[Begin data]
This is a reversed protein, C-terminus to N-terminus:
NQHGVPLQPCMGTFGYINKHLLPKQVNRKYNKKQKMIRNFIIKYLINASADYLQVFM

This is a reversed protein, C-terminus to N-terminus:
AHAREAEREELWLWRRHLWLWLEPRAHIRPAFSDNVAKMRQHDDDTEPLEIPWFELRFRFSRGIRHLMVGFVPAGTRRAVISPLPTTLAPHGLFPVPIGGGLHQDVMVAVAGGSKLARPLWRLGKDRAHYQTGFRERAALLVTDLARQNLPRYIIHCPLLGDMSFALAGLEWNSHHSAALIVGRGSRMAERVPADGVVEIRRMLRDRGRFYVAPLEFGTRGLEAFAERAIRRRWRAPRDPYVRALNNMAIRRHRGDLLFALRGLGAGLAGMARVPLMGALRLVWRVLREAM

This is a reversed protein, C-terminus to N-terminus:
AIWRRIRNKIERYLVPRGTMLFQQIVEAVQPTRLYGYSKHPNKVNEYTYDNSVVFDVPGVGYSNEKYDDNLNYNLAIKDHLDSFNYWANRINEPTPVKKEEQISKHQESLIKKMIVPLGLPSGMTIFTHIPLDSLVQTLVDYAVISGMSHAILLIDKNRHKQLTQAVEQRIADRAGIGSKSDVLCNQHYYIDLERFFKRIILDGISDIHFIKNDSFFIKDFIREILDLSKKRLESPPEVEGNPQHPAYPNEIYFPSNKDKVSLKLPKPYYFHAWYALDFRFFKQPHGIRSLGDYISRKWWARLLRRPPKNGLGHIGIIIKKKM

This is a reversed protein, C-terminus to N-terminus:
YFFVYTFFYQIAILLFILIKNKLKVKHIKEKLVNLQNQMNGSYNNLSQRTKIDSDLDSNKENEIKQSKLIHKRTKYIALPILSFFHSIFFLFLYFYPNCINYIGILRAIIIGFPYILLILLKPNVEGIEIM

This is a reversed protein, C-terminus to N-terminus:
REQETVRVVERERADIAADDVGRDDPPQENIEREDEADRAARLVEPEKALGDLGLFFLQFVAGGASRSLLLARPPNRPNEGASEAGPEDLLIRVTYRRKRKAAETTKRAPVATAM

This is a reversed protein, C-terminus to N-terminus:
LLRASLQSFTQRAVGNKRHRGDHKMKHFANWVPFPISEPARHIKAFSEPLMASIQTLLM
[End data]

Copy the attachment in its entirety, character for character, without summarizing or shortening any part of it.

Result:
This is a reversed protein, C-terminus to N-terminus:
NQHGVPLQPCMGTFGYINKHLLPKQVNRKYNKKQKMIRNFIIKYLINASADYLQVFM

This is a reversed protein, C-terminus to N-terminus:
AHAREAEREELWLWRRHLWLWLEPRAHIRPAFSDNVAKMRQHDDDTEPLEIPWFELRFRFSRGIRHLMVGFVPAGTRRAVISPLPTTLAPHGLFPVPIGGGLHQDVMVAVAGGSKLARPLWRLGKDRAHYQTGFRERAALLVTDLARQNLPRYIIHCPLLGDMSFALAGLEWNSHHSAALIVGRGSRMAERVPADGVVEIRRMLRDRGRFYVAPLEFGTRGLEAFAERAIRRRWRAPRDPYVRALNNMAIRRHRGDLLFALRGLGAGLAGMARVPLMGALRLVWRVLREAM

This is a reversed protein, C-terminus to N-terminus:
AIWRRIRNKIERYLVPRGTMLFQQIVEAVQPTRLYGYSKHPNKVNEYTYDNSVVFDVPGVGYSNEKYDDNLNYNLAIKDHLDSFNYWANRINEPTPVKKEEQISKHQESLIKKMIVPLGLPSGMTIFTHIPLDSLVQTLVDYAVISGMSHAILLIDKNRHKQLTQAVEQRIADRAGIGSKSDVLCNQHYYIDLERFFKRIILDGISDIHFIKNDSFFIKDFIREILDLSKKRLESPPEVEGNPQHPAYPNEIYFPSNKDKVSLKLPKPYYFHAWYALDFRFFKQPHGIRSLGDYISRKWWARLLRRPPKNGLGHIGIIIKKKM

This is a reversed protein, C-terminus to N-terminus:
YFFVYTFFYQIAILLFILIKNKLKVKHIKEKLVNLQNQMNGSYNNLSQRTKIDSDLDSNKENEIKQSKLIHKRTKYIALPILSFFHSIFFLFLYFYPNCINYIGILRAIIIGFPYILLILLKPNVEGIEIM

This is a reversed protein, C-terminus to N-terminus:
REQETVRVVERERADIAADDVGRDDPPQENIEREDEADRAARLVEPEKALGDLGLFFLQFVAGGASRSLLLARPPNRPNEGASEAGPEDLLIRVTYRRKRKAAETTKRAPVATAM

This is a reversed protein, C-terminus to N-terminus:
LLRASLQSFTQRAVGNKRHRGDHKMKHFANWVPFPISEPARHIKAFSEPLMASIQTLLM